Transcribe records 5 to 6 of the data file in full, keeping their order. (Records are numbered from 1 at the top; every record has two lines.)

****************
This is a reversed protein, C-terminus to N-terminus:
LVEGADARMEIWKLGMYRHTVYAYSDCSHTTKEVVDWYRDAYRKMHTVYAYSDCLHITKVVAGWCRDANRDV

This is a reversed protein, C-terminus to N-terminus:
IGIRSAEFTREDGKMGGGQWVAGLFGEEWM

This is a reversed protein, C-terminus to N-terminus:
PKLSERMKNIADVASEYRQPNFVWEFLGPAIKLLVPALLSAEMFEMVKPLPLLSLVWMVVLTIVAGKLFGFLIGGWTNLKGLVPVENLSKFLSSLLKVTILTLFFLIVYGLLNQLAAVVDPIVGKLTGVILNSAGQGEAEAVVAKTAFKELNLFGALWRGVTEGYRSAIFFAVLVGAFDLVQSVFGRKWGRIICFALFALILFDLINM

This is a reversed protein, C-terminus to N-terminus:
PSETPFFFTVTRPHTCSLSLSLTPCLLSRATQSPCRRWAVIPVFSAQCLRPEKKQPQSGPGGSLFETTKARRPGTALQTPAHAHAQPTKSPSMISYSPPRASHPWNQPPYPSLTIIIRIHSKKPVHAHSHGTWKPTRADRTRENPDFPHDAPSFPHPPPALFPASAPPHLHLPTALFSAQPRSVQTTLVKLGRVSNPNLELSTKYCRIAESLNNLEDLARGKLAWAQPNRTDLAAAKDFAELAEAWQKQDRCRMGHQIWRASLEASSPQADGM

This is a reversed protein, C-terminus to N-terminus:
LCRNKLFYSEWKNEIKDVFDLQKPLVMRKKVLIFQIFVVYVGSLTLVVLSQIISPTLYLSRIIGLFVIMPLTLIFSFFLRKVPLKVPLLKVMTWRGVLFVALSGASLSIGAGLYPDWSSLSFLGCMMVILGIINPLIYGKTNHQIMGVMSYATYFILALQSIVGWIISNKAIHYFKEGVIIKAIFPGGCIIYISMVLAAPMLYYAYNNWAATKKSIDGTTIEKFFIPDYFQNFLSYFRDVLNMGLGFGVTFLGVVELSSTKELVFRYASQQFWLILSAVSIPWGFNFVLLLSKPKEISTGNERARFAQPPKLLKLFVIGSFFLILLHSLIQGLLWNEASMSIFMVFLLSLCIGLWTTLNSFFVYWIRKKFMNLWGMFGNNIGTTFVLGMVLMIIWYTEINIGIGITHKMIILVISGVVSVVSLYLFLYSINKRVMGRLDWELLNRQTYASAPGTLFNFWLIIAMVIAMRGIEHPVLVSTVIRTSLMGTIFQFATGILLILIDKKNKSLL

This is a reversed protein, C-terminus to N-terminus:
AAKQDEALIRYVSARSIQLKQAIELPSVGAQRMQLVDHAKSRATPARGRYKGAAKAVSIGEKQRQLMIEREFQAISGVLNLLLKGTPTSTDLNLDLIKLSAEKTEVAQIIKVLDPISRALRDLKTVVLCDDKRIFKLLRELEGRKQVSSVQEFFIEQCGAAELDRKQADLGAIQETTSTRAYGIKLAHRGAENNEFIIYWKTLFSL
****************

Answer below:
This is a reversed protein, C-terminus to N-terminus:
LCRNKLFYSEWKNEIKDVFDLQKPLVMRKKVLIFQIFVVYVGSLTLVVLSQIISPTLYLSRIIGLFVIMPLTLIFSFFLRKVPLKVPLLKVMTWRGVLFVALSGASLSIGAGLYPDWSSLSFLGCMMVILGIINPLIYGKTNHQIMGVMSYATYFILALQSIVGWIISNKAIHYFKEGVIIKAIFPGGCIIYISMVLAAPMLYYAYNNWAATKKSIDGTTIEKFFIPDYFQNFLSYFRDVLNMGLGFGVTFLGVVELSSTKELVFRYASQQFWLILSAVSIPWGFNFVLLLSKPKEISTGNERARFAQPPKLLKLFVIGSFFLILLHSLIQGLLWNEASMSIFMVFLLSLCIGLWTTLNSFFVYWIRKKFMNLWGMFGNNIGTTFVLGMVLMIIWYTEINIGIGITHKMIILVISGVVSVVSLYLFLYSINKRVMGRLDWELLNRQTYASAPGTLFNFWLIIAMVIAMRGIEHPVLVSTVIRTSLMGTIFQFATGILLILIDKKNKSLL

This is a reversed protein, C-terminus to N-terminus:
AAKQDEALIRYVSARSIQLKQAIELPSVGAQRMQLVDHAKSRATPARGRYKGAAKAVSIGEKQRQLMIEREFQAISGVLNLLLKGTPTSTDLNLDLIKLSAEKTEVAQIIKVLDPISRALRDLKTVVLCDDKRIFKLLRELEGRKQVSSVQEFFIEQCGAAELDRKQADLGAIQETTSTRAYGIKLAHRGAENNEFIIYWKTLFSL